If you’re not on Google Plus already, you should be.
And no, it’s probably not for the reasons that you think. I don’t have any evidence that there is suddenly going to be an influx of new users. And I certainly don’t think that Google Plus will replace Facebook for most users anytime in the near future. I don’t think you should join Google Plus because of the people on it (and there are many), but rather the company connected with it.
Obviously, Google Plus is the brainchild of the team at Google. If there’s anything Google does well, it’s search.
The Nature of Search:
And search is tricky. The engineers at Google need to make sure that Google returns your query results with the best possible matches. After all, if you can’t find what you’re looking for on Google, you’ll be pretty upset.
Meanwhile, many webmasters and SEOs are trying to get Google to show their sites in an effort to make a little extra cash. Once upon a time, you could repeat keywords endlessly on a page or in title tags and that would move you to the top of the search ranking results. Soon Google figured out ways to reduce their ability to be manipulated through keywords by adding other factors into their algorithm. Things like links became common indicators of a site’s value.
The Rise of Links:
With this change, links became an indicator of what was important for ranking. If your site had a lot of links, you were “popular” on the web. Many links meant credibility, credibility meant you ranked higher in the search results, and a higher rank (usually) meant more money.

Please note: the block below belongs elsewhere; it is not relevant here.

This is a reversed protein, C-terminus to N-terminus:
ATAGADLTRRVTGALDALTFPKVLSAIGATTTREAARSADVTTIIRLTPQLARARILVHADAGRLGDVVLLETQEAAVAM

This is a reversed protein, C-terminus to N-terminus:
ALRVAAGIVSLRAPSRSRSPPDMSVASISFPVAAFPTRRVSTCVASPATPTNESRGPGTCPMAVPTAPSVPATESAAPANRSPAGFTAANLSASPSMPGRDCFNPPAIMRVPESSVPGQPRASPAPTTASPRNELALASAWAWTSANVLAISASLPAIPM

Today, links still are a large factor in site ranking. They are harder to manipulate than traditional text, but they can still be manipulated. Backlinks from cheap sites are easy to create, and link farms that endlessly promote a small group of sites still occasionally slip past the algorithm. As creative black hat SEOs work to figure out ways to outsmart the Google Algorithm, Google continues to look for new ways to make their algorithms more accurate.
Enter the Authorship Tag:
So what’s next? The challenge for search has always been determining what is “Good Content”. Good content is rather subjective. As of yet, computers are not very good determining what content is “good” and what content is “bad” as you and I would determine it.
Google Plus and the authorship tag allows you to claim the content you write. This means that Google just doesn’t look at the content, but also at the author of the content. If you write a lot of good content, than it’s far less likely that you’re trying to spam your users. The implications for search are huge. Google will likely begin ranking authors soon. When this happens, established authors are much more likely to rank higher in results. The things you write with your authorship tag attached will help or hurt you in Google results. Consistent good content (even across multiple sites) will likely help boost your rankings while poor quality content will hurt you. Furthermore, the information you input on your Google Plus profile may influence search results as well.
What Does It Mean?
We haven’t seen widespread inclusion of Google Plus in search rankings yet. And perhaps with Google’s recent interactions with the FTC, they may be slower to roll out this change. Yet many within the industry are beginning to believe that social signals will continue to influence search results in the future. As Google+ builds up a gold-mine of useful information, I think seeing this data begin to influence results is all but inevitable.
To see an in-depth analysis of this trend by the good folks over at SEOmoz, click here.
About the Author
Tyler Brooks is a SEO and video production specialist at Proof SEO.